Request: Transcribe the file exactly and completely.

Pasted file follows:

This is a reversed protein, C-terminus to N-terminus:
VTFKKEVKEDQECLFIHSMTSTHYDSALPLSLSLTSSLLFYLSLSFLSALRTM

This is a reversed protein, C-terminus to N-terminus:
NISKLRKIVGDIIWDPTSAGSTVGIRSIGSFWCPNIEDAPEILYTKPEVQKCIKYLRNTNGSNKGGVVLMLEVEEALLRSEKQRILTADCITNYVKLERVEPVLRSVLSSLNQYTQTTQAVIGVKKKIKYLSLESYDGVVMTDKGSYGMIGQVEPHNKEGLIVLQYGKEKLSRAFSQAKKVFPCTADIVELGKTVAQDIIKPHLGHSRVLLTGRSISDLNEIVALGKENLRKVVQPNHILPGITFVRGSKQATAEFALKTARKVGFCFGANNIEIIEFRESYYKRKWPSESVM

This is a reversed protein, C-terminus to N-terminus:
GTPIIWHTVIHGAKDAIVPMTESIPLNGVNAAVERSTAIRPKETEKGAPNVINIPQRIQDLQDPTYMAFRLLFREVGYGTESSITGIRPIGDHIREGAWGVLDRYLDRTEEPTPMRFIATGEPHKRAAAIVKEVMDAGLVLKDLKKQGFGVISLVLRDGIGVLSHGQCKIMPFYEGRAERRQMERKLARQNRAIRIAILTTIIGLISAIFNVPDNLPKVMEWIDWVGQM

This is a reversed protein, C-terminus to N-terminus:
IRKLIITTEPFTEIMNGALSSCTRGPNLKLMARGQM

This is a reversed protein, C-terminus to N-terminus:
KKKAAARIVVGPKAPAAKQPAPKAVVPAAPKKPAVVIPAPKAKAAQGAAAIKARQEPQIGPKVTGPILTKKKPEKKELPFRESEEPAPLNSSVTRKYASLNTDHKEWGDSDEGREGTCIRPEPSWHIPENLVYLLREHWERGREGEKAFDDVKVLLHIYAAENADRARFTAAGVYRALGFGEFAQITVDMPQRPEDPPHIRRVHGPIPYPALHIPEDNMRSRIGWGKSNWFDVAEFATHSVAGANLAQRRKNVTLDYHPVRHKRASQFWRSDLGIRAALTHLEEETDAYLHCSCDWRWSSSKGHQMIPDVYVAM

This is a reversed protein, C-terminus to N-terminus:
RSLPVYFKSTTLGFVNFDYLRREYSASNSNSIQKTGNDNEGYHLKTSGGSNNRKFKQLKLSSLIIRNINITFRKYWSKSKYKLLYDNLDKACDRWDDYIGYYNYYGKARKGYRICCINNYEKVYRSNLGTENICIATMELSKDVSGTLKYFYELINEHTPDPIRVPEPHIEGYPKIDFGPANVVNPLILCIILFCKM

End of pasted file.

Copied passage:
This is a reversed protein, C-terminus to N-terminus:
VTFKKEVKEDQECLFIHSMTSTHYDSALPLSLSLTSSLLFYLSLSFLSALRTM

This is a reversed protein, C-terminus to N-terminus:
NISKLRKIVGDIIWDPTSAGSTVGIRSIGSFWCPNIEDAPEILYTKPEVQKCIKYLRNTNGSNKGGVVLMLEVEEALLRSEKQRILTADCITNYVKLERVEPVLRSVLSSLNQYTQTTQAVIGVKKKIKYLSLESYDGVVMTDKGSYGMIGQVEPHNKEGLIVLQYGKEKLSRAFSQAKKVFPCTADIVELGKTVAQDIIKPHLGHSRVLLTGRSISDLNEIVALGKENLRKVVQPNHILPGITFVRGSKQATAEFALKTARKVGFCFGANNIEIIEFRESYYKRKWPSESVM

This is a reversed protein, C-terminus to N-terminus:
GTPIIWHTVIHGAKDAIVPMTESIPLNGVNAAVERSTAIRPKETEKGAPNVINIPQRIQDLQDPTYMAFRLLFREVGYGTESSITGIRPIGDHIREGAWGVLDRYLDRTEEPTPMRFIATGEPHKRAAAIVKEVMDAGLVLKDLKKQGFGVISLVLRDGIGVLSHGQCKIMPFYEGRAERRQMERKLARQNRAIRIAILTTIIGLISAIFNVPDNLPKVMEWIDWVGQM

This is a reversed protein, C-terminus to N-terminus:
IRKLIITTEPFTEIMNGALSSCTRGPNLKLMARGQM

This is a reversed protein, C-terminus to N-terminus:
KKKAAARIVVGPKAPAAKQPAPKAVVPAAPKKPAVVIPAPKAKAAQGAAAIKARQEPQIGPKVTGPILTKKKPEKKELPFRESEEPAPLNSSVTRKYASLNTDHKEWGDSDEGREGTCIRPEPSWHIPENLVYLLREHWERGREGEKAFDDVKVLLHIYAAENADRARFTAAGVYRALGFGEFAQITVDMPQRPEDPPHIRRVHGPIPYPALHIPEDNMRSRIGWGKSNWFDVAEFATHSVAGANLAQRRKNVTLDYHPVRHKRASQFWRSDLGIRAALTHLEEETDAYLHCSCDWRWSSSKGHQMIPDVYVAM

This is a reversed protein, C-terminus to N-terminus:
RSLPVYFKSTTLGFVNFDYLRREYSASNSNSIQKTGNDNEGYHLKTSGGSNNRKFKQLKLSSLIIRNINITFRKYWSKSKYKLLYDNLDKACDRWDDYIGYYNYYGKARKGYRICCINNYEKVYRSNLGTENICIATMELSKDVSGTLKYFYELINEHTPDPIRVPEPHIEGYPKIDFGPANVVNPLILCIILFCKM